What helped Luminar’s success is our desire to build a new type of photo software rather than follow everyone else. Traditionally, we haven’t seen a lot of innovation in the field of photo editing since the launch of Lightroom. Adobe is a great company that launched Photoshop and made it an industry standard and then it launched Lightroom, which is also very good software. Many other software developers copied their approaches and tools, however, leading to a lack of innovation.
I think the reason for Luminar’s massive continuous growth is our approach to building the software itself. We’re not building a clone of Lightroom or copying existing tools or bringing all kinds of features inside one piece of software without thinking of customer needs and the user experience. What we do is carefully research what types of problems people want us to solve with the software and then build tools to make peoples’ lives easier.
This is how AI Sky Replacement, the Landscape Enhancer tools, and other important features have been born. We didn’t want to clone anyone else. We wanted to bring something not only new but also helpful and valuable for customers. We’re definitely obsessed with the design and user experience and never wanted to have a cluttered interface or a complex user experience that was suitable only for a small niche.
We want Luminar to bring a new type of image editing experience that’s available to everyone who likes photography and wants to make their photos great. But again, we are obsessed with design and intuitiveness is definitely one of our core values along with innovation, performance, and community support.
In Luminar 4, you can improve the look of a sky without having to deep dive into using masks, therefore allowing photographers to spend more time taking photos, rather than having to edit them. Is that one of the objectives of your approach to software?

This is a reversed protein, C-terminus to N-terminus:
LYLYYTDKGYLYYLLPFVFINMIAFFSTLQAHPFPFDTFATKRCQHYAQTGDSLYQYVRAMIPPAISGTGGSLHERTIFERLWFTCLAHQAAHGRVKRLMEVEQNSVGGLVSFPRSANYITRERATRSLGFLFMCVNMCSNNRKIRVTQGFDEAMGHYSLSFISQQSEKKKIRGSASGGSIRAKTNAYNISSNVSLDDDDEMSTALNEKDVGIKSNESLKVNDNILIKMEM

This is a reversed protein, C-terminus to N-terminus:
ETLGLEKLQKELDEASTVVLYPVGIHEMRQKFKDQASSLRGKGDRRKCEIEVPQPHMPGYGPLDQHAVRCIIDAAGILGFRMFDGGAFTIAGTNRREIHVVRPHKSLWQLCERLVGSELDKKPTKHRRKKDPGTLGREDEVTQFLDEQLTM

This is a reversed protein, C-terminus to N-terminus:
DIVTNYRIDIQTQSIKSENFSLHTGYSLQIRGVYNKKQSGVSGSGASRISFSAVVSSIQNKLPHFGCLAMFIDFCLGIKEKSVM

We don’t really think of photographers as photographers. That sounds confusing, but I’ll try to explain what I mean. When we think of people who use Luminar, we think of everyone. What we know for sure is that even though we’re all very different, one thing we all lack is time. We never seem to have enough of it. Not only to edit images, but also to spend with family or friends, learn something new, contribute to the community, work out, go fishing, or take photos.
We want our software to allow people to get great images but also to give them more time to do other things besides image editing. And that’s why we put tools inside Luminar that allow photographers to achieve great results. Sky Replacement, Portrait Enhancer, Landscape Enhancer, LUTs, styles, presets – everything in Luminar is about helping you achieve your creative vision and get the job done faster and easier than with other photo software.
But even more importantly, it’s about giving you extra time to spend on anything you want. Hundreds of thousands of people actively use Luminar to make their photos better, and millions of images have become more beautiful thanks to Luminar. It makes the photography workflow much faster.
Sky replacement in Photoshop may take 5 to 20 minutes, while in Luminar it takes 30 seconds. So this single action has gifted photographers extra minutes to spend doing something else. And this makes us feel good, because time is a limited resource for everyone and we all love to have a spare moment to do something nice. We love that Luminar helps photographers create extremely great photos, have fun, enjoy the moment, and get more time. This is our main objective.